Once upon time, there was a family in Sichuan, China. This family were big fans of fish, but since Sichuan is located in the mountains, fish was very rare on the market. Once they got some fish,. The wife made a delicious fish dish. So she add the left over sauce to a pork dish she was making. Surprisingly, the dish was so delicious that everybody loved it.
It usually consists of strips of raw fish sometimes salmon , mixed with shredded vegetables and a variety of sauces and condiments, among other ingredients. There is also a vegetarian version of this dish, where the fish is replaced with soy "fish", which resembles salmon. Therefore, yusheng is considered a symbol of abundance, prosperity and vigor. While versions of it are thought to have existed in China, the contemporary version was created and popularised [ citation needed ] in the s amongst the ethnic Chinese community and its consumption has been associated with Chinese New Year festivities in Singapore , Indonesia and Malaysia in Maritime Southeast Asia. However, there are two competing claims to the origins of the modern take on yusheng: first was said to be invented by a Malaysian named Loke Ching Fatt in Seremban, Malaysia in the s; second was said to be created in the s by chefs Lau Yoke Pui, Tham Yui Kai, Sin Leong and Hooi Kok Wai, together known as the "Four Heavenly Kings" in the Singapore restaurant scene. The recipe generally includes ingredients such as shredded white and green radish and carrots, ginger slices, onion slices, crushed peanuts, pomelo, pepper, essence of chicken, oil, salt, vinegar, sugar and more. Fishermen along the coast of Guangzhou traditionally celebrated Renri , the seventh day of the Chinese New Year , by feasting on their catches. However the present form of yusheng is believed to have started in Chaozhou and Shantou as far back as the Southern Song Dynasty. There is also a legend regarding its origin. It was believed that in south China, a young man and his girlfriend found themselves stranded by bad weather at a temple with nothing to eat, but they managed to catch a carp.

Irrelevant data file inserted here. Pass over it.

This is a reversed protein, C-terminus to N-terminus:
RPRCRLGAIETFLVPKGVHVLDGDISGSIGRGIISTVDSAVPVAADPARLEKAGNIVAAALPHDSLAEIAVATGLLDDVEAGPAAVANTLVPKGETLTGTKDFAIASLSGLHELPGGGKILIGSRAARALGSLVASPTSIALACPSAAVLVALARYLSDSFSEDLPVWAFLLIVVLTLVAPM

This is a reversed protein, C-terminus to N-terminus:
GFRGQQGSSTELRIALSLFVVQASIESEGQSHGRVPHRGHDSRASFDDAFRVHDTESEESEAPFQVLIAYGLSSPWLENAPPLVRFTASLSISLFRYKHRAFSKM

Yu Shan Beef
Since the start of my blog, many of my readers expressed an interest in Sichuan cuisine. Essential ingredients include Sichuan pickled chilli, rice wine, black rice vinegar, soy sauce, sugar and generous amounts of garlic, ginger and spring onion. It is believed that the seasoning used in Sichuan shredded pork was inspired by the way fish was traditionally prepared in Sichuan. If you wish, you may replace pork fillet with chicken breast for this dish.
I fell in love with this dish at my local Chinese Buffet several years ago, but no sooner than I discovered it, it disappeared from the selection--and it was never on the takeout menu. When I inquired about it, they didn't understand what I was talking about. I spent years searching high and low for a recipe.